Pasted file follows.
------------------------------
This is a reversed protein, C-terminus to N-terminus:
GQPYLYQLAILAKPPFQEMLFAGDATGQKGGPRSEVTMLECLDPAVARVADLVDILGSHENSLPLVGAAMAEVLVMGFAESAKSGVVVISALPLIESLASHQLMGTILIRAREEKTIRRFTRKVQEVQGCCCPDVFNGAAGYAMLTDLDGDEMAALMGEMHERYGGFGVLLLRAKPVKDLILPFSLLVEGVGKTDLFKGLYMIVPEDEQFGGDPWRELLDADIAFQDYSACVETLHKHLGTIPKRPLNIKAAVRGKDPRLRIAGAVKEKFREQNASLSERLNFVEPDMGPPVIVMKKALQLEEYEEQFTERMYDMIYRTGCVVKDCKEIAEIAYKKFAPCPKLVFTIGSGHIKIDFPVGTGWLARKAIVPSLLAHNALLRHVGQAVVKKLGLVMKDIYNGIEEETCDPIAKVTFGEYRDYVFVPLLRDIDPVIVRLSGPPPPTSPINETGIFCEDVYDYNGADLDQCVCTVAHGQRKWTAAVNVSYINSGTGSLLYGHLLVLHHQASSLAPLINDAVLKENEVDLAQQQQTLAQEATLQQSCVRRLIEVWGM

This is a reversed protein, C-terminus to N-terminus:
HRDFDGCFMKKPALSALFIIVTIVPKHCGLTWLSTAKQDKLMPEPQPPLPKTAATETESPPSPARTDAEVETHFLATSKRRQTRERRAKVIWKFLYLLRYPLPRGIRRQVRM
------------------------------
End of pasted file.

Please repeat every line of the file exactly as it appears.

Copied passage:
This is a reversed protein, C-terminus to N-terminus:
GQPYLYQLAILAKPPFQEMLFAGDATGQKGGPRSEVTMLECLDPAVARVADLVDILGSHENSLPLVGAAMAEVLVMGFAESAKSGVVVISALPLIESLASHQLMGTILIRAREEKTIRRFTRKVQEVQGCCCPDVFNGAAGYAMLTDLDGDEMAALMGEMHERYGGFGVLLLRAKPVKDLILPFSLLVEGVGKTDLFKGLYMIVPEDEQFGGDPWRELLDADIAFQDYSACVETLHKHLGTIPKRPLNIKAAVRGKDPRLRIAGAVKEKFREQNASLSERLNFVEPDMGPPVIVMKKALQLEEYEEQFTERMYDMIYRTGCVVKDCKEIAEIAYKKFAPCPKLVFTIGSGHIKIDFPVGTGWLARKAIVPSLLAHNALLRHVGQAVVKKLGLVMKDIYNGIEEETCDPIAKVTFGEYRDYVFVPLLRDIDPVIVRLSGPPPPTSPINETGIFCEDVYDYNGADLDQCVCTVAHGQRKWTAAVNVSYINSGTGSLLYGHLLVLHHQASSLAPLINDAVLKENEVDLAQQQQTLAQEATLQQSCVRRLIEVWGM

This is a reversed protein, C-terminus to N-terminus:
HRDFDGCFMKKPALSALFIIVTIVPKHCGLTWLSTAKQDKLMPEPQPPLPKTAATETESPPSPARTDAEVETHFLATSKRRQTRERRAKVIWKFLYLLRYPLPRGIRRQVRM